Sandy Hook families launch plea to save gun suit


Sandy Hook families launch plea to save gun suit

Connecticut's highest court is set to hear arguments on Tuesday in a closely watched case brought by the families of the victims of the 2012 Sandy Hook Elementary School shooting against the maker of the assault rifle used by the killer.

A state Superior Court judge past year dismissed the suit, which was brought by relatives of nine people who were killed and one person who survived the shootings at Sandy Hook Elementary School in Newtown on December 14, 2012.

A lower court had sided with the defense, but the state Supreme Court agreed to review the case to decide if it can go before a jury.

The attorney for the 10 families, Josh Koskoff, argued the gun maker can be held responsible under a legal concept called negligent entrustment, which applies when the supplier knows, or should know, the user is likely to harm others, WCBS 880's Alex Silverman reported.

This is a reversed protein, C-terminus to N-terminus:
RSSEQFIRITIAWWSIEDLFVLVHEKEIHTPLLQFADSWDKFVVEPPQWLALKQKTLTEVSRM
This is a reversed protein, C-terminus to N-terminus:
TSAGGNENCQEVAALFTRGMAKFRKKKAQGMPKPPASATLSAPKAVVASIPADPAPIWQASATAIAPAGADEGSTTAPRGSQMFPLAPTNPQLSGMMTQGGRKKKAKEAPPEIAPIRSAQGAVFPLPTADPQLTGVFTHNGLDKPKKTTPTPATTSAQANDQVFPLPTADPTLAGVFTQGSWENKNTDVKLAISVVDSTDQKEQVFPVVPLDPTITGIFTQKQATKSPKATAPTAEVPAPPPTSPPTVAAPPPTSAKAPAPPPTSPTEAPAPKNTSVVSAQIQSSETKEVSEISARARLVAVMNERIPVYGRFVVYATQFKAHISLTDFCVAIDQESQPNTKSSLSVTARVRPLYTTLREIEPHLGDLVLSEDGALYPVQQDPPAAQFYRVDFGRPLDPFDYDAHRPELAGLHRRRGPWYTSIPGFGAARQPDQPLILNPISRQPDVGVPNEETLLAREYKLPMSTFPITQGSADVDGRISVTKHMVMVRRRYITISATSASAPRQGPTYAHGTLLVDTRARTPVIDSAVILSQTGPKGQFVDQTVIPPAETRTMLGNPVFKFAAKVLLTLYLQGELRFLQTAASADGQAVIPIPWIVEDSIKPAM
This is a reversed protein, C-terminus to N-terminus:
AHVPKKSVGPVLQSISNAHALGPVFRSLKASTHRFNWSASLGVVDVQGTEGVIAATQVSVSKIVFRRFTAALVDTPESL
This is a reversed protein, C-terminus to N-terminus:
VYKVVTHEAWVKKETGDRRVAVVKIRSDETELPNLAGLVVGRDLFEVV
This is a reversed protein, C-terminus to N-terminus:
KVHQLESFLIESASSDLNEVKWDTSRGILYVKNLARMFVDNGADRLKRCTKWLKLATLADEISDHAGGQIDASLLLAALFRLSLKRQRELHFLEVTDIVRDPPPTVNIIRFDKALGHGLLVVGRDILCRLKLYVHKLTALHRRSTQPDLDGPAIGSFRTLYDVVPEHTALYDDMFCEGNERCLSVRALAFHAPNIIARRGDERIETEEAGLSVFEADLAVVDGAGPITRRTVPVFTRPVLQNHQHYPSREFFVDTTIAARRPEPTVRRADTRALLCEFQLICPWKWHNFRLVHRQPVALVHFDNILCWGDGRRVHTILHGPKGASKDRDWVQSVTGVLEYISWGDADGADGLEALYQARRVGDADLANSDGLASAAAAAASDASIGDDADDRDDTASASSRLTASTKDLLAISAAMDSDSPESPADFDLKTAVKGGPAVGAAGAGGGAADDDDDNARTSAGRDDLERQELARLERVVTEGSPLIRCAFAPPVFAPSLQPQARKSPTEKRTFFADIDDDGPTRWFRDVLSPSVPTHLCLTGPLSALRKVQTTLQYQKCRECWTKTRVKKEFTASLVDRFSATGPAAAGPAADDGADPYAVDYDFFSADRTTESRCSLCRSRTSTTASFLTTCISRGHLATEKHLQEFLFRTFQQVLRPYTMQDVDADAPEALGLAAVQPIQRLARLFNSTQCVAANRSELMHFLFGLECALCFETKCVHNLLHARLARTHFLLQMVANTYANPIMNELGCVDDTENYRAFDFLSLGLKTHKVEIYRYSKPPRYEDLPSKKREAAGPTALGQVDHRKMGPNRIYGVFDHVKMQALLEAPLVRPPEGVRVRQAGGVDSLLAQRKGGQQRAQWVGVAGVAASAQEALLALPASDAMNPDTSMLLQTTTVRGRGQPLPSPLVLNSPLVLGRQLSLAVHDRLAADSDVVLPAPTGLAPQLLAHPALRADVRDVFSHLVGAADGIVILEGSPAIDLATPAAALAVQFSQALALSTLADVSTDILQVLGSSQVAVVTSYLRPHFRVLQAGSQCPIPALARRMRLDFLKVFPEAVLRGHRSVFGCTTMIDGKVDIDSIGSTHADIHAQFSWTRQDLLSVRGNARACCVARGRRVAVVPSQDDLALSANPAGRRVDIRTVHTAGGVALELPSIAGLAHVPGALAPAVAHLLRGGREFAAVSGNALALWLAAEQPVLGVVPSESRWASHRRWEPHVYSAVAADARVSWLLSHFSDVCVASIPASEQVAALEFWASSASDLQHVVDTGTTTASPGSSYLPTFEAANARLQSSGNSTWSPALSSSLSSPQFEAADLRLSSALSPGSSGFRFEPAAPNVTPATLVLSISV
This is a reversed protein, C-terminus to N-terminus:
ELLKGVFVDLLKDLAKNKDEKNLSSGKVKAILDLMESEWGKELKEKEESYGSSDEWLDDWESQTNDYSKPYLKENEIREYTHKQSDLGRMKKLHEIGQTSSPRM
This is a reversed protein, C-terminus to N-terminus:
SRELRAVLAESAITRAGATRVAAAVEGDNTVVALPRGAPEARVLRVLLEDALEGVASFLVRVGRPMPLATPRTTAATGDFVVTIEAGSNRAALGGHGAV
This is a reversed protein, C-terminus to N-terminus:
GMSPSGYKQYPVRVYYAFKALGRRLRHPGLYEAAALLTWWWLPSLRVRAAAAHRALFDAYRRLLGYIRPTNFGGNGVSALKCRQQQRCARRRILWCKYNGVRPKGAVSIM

The judge cited a federal law that broadly prohibits lawsuits against gun makers and dealers when a weapon functions "as designed and intended".

The families of nine of the victims and one survivor have said manufacturer Remington Arms Company Inc [REARM.UL], along with a gun wholesaler and local retailer, should be held responsible for the carnage at the Newtown, Connecticut, school because they marketed the weapon based on its militaristic appeal.

According to documents released after the 2012 shooting, Adam Lanza used an AR-15 rifle to fire more than 150 bullets in less than five minutes.

On Dec. 14, 2012, Adam Lanza, 20, shot and killed 20 first-graders and six educators at Newtown, Connecticut school, before turning the gun on himself.

But James Vogts, an attorney for Remington, argued that the 2005 law is clear: Manufacturers and sellers aren't liable when their weapons work the way they're created to work.

"The law needs to be applied dispassionately", said lawyer James Vogts, representing Remington on Tuesday.

After today's hearing, the families say they have full faith in the justice system, but it's a tough legal road for them because of that federal immunity.